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Pirate Party Gets Seat at the Table

Pirate Bay was found guilty last month of assisting piracy and sentenced to fines and incarcerated time. To combat this, Pirate Bay did not think appeal; instead they thought revolution. In elections that took place on Sunday, Pirate Party of Sweden won enough votes to secure a seat with European Parliament.

Read more at Ars Technica.

Jane Litte is the founder of Dear Author, a lawyer, and a lover of pencil skirts. She spends her downtime reading romances and writing about them. Her TBR pile is much larger than the one shown in the picture and not as pretty. You can reach Jane by email at jane @ dearauthor dot com

7 Comments

  1. whey
    Jun 08, 2009 @ 11:46:17

    Been following this, quite exciting! I know they were pretty close to possibly getting two seats. :)

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  2. Mireya
    Jun 08, 2009 @ 12:45:45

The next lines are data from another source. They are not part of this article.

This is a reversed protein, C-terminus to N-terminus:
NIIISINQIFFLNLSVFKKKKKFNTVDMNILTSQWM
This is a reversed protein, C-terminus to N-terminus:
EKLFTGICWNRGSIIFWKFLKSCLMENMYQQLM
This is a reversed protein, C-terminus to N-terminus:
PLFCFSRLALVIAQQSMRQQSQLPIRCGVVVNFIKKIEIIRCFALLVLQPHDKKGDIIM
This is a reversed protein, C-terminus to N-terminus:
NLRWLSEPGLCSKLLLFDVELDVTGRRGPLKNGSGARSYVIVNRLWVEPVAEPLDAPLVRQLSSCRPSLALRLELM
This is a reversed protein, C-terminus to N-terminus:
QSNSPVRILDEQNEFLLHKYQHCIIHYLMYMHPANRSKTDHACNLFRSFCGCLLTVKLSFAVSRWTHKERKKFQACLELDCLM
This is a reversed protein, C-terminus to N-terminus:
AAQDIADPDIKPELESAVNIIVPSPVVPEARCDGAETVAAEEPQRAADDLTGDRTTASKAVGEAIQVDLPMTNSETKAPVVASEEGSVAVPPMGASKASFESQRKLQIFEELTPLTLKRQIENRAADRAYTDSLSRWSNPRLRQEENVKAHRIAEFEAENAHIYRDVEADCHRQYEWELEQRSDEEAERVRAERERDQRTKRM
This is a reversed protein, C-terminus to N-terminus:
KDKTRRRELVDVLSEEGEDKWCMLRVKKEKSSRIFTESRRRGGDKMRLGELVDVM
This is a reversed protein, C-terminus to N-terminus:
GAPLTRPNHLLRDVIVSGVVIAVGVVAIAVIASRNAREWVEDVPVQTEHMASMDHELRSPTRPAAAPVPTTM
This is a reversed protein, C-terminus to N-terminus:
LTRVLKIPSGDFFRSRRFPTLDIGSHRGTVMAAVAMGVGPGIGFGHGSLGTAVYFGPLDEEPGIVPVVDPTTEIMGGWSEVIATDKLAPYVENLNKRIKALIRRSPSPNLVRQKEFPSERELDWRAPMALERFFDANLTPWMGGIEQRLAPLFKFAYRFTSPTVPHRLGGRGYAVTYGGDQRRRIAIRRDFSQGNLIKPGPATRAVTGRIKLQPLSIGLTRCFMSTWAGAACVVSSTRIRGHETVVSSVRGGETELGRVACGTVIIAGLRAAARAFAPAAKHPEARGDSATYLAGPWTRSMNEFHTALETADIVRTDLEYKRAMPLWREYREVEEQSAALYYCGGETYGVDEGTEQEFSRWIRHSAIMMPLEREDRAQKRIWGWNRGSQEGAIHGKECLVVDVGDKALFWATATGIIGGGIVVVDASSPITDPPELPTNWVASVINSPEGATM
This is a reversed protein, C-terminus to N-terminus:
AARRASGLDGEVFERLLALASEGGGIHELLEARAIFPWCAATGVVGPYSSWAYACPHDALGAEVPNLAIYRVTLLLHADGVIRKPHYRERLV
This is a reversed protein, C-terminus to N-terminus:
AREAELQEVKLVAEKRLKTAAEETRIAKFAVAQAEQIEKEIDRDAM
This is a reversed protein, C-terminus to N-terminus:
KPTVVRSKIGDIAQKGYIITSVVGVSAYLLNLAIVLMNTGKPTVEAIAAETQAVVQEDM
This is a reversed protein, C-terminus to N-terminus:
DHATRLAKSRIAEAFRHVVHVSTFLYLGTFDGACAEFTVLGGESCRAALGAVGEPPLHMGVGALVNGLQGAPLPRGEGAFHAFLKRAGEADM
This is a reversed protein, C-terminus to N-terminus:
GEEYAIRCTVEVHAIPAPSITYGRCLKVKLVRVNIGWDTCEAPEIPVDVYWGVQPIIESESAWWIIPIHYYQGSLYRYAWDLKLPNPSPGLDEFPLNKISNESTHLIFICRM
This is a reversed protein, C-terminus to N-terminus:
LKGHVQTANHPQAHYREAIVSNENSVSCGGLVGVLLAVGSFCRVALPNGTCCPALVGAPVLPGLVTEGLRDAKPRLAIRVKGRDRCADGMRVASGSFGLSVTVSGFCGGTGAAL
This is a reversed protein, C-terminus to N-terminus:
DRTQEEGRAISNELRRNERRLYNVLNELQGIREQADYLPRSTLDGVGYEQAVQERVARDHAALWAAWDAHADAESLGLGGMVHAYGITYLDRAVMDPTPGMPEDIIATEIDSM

It will be interesting to see what impact will they have, if any.

    ReplyReply

  3. Selene
    Jun 09, 2009 @ 01:59:33

    The Pirate Party developed independent of the Pirate Bay and despite the names, they’re not connected (though no doubt the Pirate Bay trial boosted their membership). Or maybe that’s what you meant? From your post, I got the impression that the Pirate Bay, instead of appealing, formed a party, which is not the case.

    Selene

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  4. Kara
    Jun 09, 2009 @ 06:30:50

    The Pirate Party is seeking to reform the copyright system. If the “Pirates” had their way, copyright would be limited to five years after publication, after which the author & publisher could no longer “exploit” the author’s work commercially, translation: authors would not see a dime of their backlist after five years and publishers could not do reprints of older titles. Free “smörgÃ¥sboard” for consumers but no more bread & butter for the author.

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  5. S Andrew Swann
    Jun 09, 2009 @ 12:31:07

    IMO the window’s too small, but they have the right idea. I think pub + X years is fair where X is somewhere between 15 and 30. Possibly with an optional renewal process that can extend it another 15 or 30. What we have now is effectively no copyright expiration at all.

    ReplyReply

  6. (Jān)
    Jun 09, 2009 @ 13:57:01

  7. April
    Jun 21, 2009 @ 19:30:34

    His Noodly Appendages are ever more recognized

    ReplyReply

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